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Genetically Engineered Alfalfa Challenge

Case Number # 2182

Known as the “queen of forages,” alfalfa is the key feedstock for the dairy industry. Because alfalfa is pollinated by bees that can fly and cross-pollinate between fields and feral sources many miles apart, the engineered crop will contaminate natural alfalfa varieties. (Erin Collins / Flickr)
Known as the “queen of forages,” alfalfa is the key feedstock for the dairy industry. Because alfalfa is pollinated by bees that can fly and cross-pollinate between fields and feral sources many miles apart, the engineered crop will contaminate natural alfalfa varieties. (Erin Collins / Flickr.)

Earthjustice is representing a diverse coalition of conventional and organic farmers, dairies and agricultural associations, and environmental and consumer groups in challenging the U.S. Department of Agriculture’s Animal and Plant Health Inspection Service’s decision to deregulate a variety of alfalfa genetically engineered to tolerate exposure to the herbicide glyphosate. Earthjustice, together with the Center for Food Safety, is challenging the deregulation under the National Environmental Policy Act, the Plant Protection Act, and the Endangered Species Act.

The USDA’s decision allows growers to produce alfalfa without restriction or oversight of any kind. This likely will result in substantially increased use of the herbicide glyphosate, which is toxic to most plants and some animals, particularly fish and amphibians. It likely will also result in additional weeds evolving glyphosate resistance, use of more toxic herbicides to kill such weeds, and contamination of organic and conventional alfalfa crops, with associated socioeconomic impacts and loss of farmer and consumer choice.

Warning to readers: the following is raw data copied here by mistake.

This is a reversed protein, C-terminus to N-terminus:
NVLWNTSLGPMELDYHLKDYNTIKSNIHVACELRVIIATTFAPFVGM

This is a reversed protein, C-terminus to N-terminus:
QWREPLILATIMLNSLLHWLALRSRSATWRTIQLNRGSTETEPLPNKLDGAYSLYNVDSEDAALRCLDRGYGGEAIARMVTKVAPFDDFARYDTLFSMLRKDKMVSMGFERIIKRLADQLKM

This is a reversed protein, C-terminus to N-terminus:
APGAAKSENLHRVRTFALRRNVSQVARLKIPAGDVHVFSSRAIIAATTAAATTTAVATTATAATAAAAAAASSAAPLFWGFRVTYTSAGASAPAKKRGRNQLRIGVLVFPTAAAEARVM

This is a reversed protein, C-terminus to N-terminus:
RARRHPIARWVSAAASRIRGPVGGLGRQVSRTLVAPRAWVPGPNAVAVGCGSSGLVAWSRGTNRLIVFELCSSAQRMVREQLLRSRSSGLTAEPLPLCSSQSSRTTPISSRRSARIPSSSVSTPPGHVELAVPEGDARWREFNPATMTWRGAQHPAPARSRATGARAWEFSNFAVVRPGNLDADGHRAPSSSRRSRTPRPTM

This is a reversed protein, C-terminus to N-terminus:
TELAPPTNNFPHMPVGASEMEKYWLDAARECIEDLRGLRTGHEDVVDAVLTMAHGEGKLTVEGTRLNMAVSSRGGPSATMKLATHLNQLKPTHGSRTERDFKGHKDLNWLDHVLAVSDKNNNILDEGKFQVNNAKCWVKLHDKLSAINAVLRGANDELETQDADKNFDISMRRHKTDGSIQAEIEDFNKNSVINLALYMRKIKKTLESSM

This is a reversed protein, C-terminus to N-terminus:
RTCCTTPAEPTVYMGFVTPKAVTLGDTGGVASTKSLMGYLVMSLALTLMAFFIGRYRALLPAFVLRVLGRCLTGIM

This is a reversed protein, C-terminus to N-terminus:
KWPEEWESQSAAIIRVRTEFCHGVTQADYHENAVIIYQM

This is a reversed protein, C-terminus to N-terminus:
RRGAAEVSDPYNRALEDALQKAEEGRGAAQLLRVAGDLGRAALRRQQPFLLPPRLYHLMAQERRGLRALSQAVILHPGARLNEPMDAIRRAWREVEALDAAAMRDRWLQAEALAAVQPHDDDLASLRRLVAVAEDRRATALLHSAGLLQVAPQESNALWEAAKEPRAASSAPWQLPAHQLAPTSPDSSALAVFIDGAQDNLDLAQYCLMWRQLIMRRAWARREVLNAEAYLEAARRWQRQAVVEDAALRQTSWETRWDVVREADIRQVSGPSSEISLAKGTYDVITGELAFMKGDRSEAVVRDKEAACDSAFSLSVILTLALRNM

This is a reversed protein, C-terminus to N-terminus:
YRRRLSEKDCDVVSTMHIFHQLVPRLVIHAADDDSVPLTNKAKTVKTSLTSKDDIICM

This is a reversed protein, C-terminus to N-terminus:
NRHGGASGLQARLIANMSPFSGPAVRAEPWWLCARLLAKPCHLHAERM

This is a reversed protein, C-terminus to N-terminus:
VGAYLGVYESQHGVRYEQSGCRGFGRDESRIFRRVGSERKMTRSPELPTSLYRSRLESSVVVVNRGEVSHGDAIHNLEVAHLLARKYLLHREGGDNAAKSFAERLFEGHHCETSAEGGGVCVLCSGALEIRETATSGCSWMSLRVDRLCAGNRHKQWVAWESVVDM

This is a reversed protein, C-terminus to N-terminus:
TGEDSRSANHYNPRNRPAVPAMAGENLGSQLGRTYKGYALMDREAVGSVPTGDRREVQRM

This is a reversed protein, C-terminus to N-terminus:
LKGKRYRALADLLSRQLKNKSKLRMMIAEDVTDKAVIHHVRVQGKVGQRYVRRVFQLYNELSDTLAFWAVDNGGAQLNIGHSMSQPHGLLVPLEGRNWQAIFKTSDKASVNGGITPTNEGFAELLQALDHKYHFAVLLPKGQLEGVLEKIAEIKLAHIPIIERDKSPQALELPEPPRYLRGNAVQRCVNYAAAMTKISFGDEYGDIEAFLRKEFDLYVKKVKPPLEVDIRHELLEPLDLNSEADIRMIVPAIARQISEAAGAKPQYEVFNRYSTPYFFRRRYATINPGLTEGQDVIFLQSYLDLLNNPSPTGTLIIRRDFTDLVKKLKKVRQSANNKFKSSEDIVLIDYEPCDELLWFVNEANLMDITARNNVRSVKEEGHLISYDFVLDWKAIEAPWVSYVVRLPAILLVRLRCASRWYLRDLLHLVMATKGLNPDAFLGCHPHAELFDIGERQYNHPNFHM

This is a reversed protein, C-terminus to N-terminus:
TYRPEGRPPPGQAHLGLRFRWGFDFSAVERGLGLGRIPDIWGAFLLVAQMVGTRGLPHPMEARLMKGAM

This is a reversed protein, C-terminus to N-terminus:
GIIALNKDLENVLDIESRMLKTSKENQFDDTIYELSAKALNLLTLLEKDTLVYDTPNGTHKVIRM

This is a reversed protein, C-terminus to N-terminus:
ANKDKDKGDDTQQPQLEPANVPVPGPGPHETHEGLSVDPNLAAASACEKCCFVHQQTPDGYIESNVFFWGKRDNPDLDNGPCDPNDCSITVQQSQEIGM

Known as the “queen of forages,” alfalfa is the key feedstock for the dairy industry. Because alfalfa is pollinated by bees that can fly and cross-pollinate between fields and feral sources many miles apart, the engineered crop will contaminate natural alfalfa varieties. As a result, organic dairies stand to lose their source of organic feed, a requirement for organic dairy, including milk and yogurt products. In addition, the latest USDA data show that less than 10 percent of alfalfa acres are sprayed with any herbicide, and consequently, GE alfalfa will dramatically increase the use of such chemicals across the country, with all of their attendant hazards to wildlife, plants, groundwater and people.

Press Releases

Friday, March 18, 2011
"Roundup Ready" alfalfa will increase pesticide use and cause grave harm to environment and organic industry